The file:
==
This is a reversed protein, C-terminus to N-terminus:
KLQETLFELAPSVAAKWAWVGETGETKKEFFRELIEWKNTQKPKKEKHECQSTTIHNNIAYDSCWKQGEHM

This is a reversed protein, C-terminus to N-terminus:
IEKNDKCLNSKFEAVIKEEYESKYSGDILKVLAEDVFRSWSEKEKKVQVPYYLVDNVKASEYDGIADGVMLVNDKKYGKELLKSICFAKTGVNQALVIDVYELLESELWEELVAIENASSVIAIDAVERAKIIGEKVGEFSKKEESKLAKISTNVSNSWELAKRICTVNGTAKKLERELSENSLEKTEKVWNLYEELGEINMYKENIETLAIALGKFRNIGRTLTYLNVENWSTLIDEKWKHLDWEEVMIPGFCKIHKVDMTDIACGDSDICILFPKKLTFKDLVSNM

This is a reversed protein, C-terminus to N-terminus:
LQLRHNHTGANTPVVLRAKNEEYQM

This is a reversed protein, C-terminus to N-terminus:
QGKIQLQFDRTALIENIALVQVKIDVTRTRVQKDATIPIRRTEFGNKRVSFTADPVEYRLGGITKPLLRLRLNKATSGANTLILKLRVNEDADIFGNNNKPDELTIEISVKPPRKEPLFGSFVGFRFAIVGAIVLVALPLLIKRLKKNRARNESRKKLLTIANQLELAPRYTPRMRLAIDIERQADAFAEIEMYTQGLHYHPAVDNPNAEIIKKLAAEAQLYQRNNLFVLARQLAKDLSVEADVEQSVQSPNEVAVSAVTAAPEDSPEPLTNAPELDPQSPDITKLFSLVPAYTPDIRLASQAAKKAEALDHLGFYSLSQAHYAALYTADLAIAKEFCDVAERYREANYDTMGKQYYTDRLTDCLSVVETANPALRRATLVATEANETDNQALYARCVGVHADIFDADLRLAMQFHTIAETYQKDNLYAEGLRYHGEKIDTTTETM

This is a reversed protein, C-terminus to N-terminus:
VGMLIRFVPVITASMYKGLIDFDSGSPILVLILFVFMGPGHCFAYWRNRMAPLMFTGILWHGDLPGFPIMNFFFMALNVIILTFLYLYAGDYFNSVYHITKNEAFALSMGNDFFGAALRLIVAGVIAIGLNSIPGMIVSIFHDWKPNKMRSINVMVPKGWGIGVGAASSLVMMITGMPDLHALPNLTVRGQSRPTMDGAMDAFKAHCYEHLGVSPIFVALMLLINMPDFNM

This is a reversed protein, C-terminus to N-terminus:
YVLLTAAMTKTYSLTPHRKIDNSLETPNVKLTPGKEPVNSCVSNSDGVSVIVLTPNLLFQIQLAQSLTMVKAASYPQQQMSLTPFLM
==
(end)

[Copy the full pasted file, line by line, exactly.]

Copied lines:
This is a reversed protein, C-terminus to N-terminus:
KLQETLFELAPSVAAKWAWVGETGETKKEFFRELIEWKNTQKPKKEKHECQSTTIHNNIAYDSCWKQGEHM

This is a reversed protein, C-terminus to N-terminus:
IEKNDKCLNSKFEAVIKEEYESKYSGDILKVLAEDVFRSWSEKEKKVQVPYYLVDNVKASEYDGIADGVMLVNDKKYGKELLKSICFAKTGVNQALVIDVYELLESELWEELVAIENASSVIAIDAVERAKIIGEKVGEFSKKEESKLAKISTNVSNSWELAKRICTVNGTAKKLERELSENSLEKTEKVWNLYEELGEINMYKENIETLAIALGKFRNIGRTLTYLNVENWSTLIDEKWKHLDWEEVMIPGFCKIHKVDMTDIACGDSDICILFPKKLTFKDLVSNM

This is a reversed protein, C-terminus to N-terminus:
LQLRHNHTGANTPVVLRAKNEEYQM

This is a reversed protein, C-terminus to N-terminus:
QGKIQLQFDRTALIENIALVQVKIDVTRTRVQKDATIPIRRTEFGNKRVSFTADPVEYRLGGITKPLLRLRLNKATSGANTLILKLRVNEDADIFGNNNKPDELTIEISVKPPRKEPLFGSFVGFRFAIVGAIVLVALPLLIKRLKKNRARNESRKKLLTIANQLELAPRYTPRMRLAIDIERQADAFAEIEMYTQGLHYHPAVDNPNAEIIKKLAAEAQLYQRNNLFVLARQLAKDLSVEADVEQSVQSPNEVAVSAVTAAPEDSPEPLTNAPELDPQSPDITKLFSLVPAYTPDIRLASQAAKKAEALDHLGFYSLSQAHYAALYTADLAIAKEFCDVAERYREANYDTMGKQYYTDRLTDCLSVVETANPALRRATLVATEANETDNQALYARCVGVHADIFDADLRLAMQFHTIAETYQKDNLYAEGLRYHGEKIDTTTETM

This is a reversed protein, C-terminus to N-terminus:
VGMLIRFVPVITASMYKGLIDFDSGSPILVLILFVFMGPGHCFAYWRNRMAPLMFTGILWHGDLPGFPIMNFFFMALNVIILTFLYLYAGDYFNSVYHITKNEAFALSMGNDFFGAALRLIVAGVIAIGLNSIPGMIVSIFHDWKPNKMRSINVMVPKGWGIGVGAASSLVMMITGMPDLHALPNLTVRGQSRPTMDGAMDAFKAHCYEHLGVSPIFVALMLLINMPDFNM

This is a reversed protein, C-terminus to N-terminus:
YVLLTAAMTKTYSLTPHRKIDNSLETPNVKLTPGKEPVNSCVSNSDGVSVIVLTPNLLFQIQLAQSLTMVKAASYPQQQMSLTPFLM